Collaborative legislation process
We need less small scale play spaces with equipment and space that do not challenge children or encourage imaginative play, if we can put more investment in larger scale destination play spaces that cater for all ages , and are co -designed in conjunction with local communities, we can hopefully have assets that remain relevant for future generations.
Better consultation with communities. Look how few replies you have here for evidence of poor levels of engagement. Get the council Comms Department to find better ways to engage with people. I was at Dysart the other day on the Fife Coastal Path to Wemyys, where the worst local park I’ve seen is situated. Who decided that those climbing poles, a basketball court (on grass) and a shelter for underage drinkers was the right way to go? Wonder how much that cost?
Continuing the aspect of INCLUSION: As far as possible, it is vital to enable any children/young people with special needs to participate in enjoying the provision of play/recreational activities. This is an area which requires careful thought and consideration. It is possible to provide specific requirements e.g. a wheelchair swing or a roundabout adapted for wheelchair use. There are a number of items which could be provided to enable inclusive use of this also applies to a range of multipurpose “play items“ which provide for agility and thought incorporating different features at different levels. These items can include features which can be readily accessed at a lower level which allows for inclusive use when playing with other children. One other factor which should be considered is the fact that the form and nature of play and recreational facilities will develop and change as time goes on. This is where the use of natural materials comes into it’s own.
On the subject of gender I feel that the major differences relate to the fact that, while boys, do like to chill out, they are more competitive than girls i’d like to show off their prowess on different items of equipment. Girls, like to use some equipment but , they tend to prefer grouping together to chat. What area do you have the play and recreation provision is that of special needs. If a local community or indeed any other source can advise as to who would benefit from the provision of challenging and imaginative play features, or, simply an area to chill out in this would be very helpful at the planning stage. It is vital that the parents/guardian and their child/young person are involved in discussions in order make their experience as inclusive as possible. Some years ago, I met a mother and child at a play facility at Pitencrieff Park, Dunfermline. The child had cerebral palsy. The mother showed me the items which he could use and others partly or not at all. INCLUSIV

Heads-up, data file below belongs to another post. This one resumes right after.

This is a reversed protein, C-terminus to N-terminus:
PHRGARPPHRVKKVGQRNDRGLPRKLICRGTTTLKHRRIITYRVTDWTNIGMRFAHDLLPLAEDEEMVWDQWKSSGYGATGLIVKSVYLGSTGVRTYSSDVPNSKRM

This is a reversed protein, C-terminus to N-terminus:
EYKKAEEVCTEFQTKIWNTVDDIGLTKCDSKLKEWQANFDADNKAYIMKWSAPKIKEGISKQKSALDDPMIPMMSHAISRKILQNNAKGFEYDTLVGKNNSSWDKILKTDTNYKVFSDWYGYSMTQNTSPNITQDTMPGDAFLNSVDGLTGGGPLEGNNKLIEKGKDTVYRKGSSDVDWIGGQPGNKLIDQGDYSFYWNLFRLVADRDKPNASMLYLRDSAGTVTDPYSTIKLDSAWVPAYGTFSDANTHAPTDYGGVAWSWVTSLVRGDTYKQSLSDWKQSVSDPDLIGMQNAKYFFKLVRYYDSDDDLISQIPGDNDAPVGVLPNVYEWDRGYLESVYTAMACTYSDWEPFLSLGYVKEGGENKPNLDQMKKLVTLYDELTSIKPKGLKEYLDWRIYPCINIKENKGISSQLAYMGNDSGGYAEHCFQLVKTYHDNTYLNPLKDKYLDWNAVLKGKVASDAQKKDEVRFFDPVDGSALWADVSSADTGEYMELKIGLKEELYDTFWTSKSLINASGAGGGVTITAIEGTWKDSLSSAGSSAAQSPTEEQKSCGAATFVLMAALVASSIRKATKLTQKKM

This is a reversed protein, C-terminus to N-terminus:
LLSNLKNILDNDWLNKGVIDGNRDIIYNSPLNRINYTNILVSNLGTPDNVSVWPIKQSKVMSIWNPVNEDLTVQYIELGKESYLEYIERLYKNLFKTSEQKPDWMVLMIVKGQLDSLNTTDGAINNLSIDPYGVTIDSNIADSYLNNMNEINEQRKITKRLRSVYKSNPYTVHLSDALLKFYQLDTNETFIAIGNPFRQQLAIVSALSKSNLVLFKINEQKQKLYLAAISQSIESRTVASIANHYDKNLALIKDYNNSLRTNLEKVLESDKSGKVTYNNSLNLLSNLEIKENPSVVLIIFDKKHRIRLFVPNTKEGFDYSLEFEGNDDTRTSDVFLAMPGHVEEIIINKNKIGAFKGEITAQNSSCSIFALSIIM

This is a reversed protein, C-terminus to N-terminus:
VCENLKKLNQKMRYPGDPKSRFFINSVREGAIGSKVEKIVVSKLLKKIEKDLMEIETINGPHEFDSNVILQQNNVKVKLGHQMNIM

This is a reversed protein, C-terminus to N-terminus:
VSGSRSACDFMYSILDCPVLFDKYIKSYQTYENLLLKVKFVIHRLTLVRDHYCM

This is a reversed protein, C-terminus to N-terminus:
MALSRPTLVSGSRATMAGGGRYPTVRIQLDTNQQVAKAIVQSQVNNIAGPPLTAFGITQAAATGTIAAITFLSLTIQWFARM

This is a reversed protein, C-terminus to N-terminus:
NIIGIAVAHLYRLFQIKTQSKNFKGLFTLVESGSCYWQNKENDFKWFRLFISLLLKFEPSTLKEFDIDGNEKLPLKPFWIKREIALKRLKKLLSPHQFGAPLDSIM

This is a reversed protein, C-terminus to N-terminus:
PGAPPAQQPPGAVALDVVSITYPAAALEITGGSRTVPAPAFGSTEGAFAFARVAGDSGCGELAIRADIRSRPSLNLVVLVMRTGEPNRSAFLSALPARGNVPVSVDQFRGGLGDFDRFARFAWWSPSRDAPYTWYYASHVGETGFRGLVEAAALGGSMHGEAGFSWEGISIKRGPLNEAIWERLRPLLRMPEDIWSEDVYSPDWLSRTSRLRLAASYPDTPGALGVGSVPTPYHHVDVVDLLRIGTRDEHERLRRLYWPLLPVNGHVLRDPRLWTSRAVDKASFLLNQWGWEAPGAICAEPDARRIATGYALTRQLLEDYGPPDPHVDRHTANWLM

Multi-purpose recreation areas should be provided for young people with good access from home. Ditto for skateboard areas/biking. If there are large housing developments submitted for planning permission, then, these should provided by the developer.
Community groups can be set up to access grant funding not available to Fife Council. Once the facilities are in place the groups can disband, job done. It would be good if communities could take ownership of those facilities outwits major parks e.g. removal of litter/dog fouling/reporting any concerns to the Council. Young people can be encouraged to develop a sense of ownership by being involved in such projects from the start.
The provision of play facilities close to home is important in that, toddlers can be taken there by parents and then as young children they can go there by themselves or with friends. These areas can provide a variety of interactive and challenging facilities. Since the turn of the century play futures have become more imaginative and educational in their use. Features Cando utilise electronics and colour to attract younger children and enable them to participate in learning activities and also communication with others. Equipment can also be used which gradually involves an increasing level of agility and activity. These areas can also make use of natural materials which can enhance biodiversity at different levels and also encourage natural play e.g. grass mounds, planted areas including trees, and water (where possible).
Similar features scaled up can work for young people, along with recreational facilities e.g. multi- use/skateboards etc.
Destination place spaces located in major parks and major open spaces, designed for a wide range of users can be very beneficial. Regarding the involvement of local communities, especially those using the facilities this can be important. However, Regarding the involvement of local communities, especially those using the facilities this can be important. However, this does not guarantee that such facilities will be relevant in the longer term, since, play feature designs are becoming more focused on interactive elements.
I disagree that we need fewer small play spaces – these are often closer to houses and so address the problem of children not being able to use the bigger (further away) play parks on their own. Being able to go to a small park near your home promotes independence. I agree that the Council should have a suitable budget for ongoing maintenance of play parks, which seems to be missing from their planning at present. This saves money in the long term - a fact the Council seems to have overlooked.
The council need to allocate a suitable budget for ongoing maintenance of play parks and allow for complete upgrades every 15-20 years. The council need to get much better at asset management. The current approach is not good enough.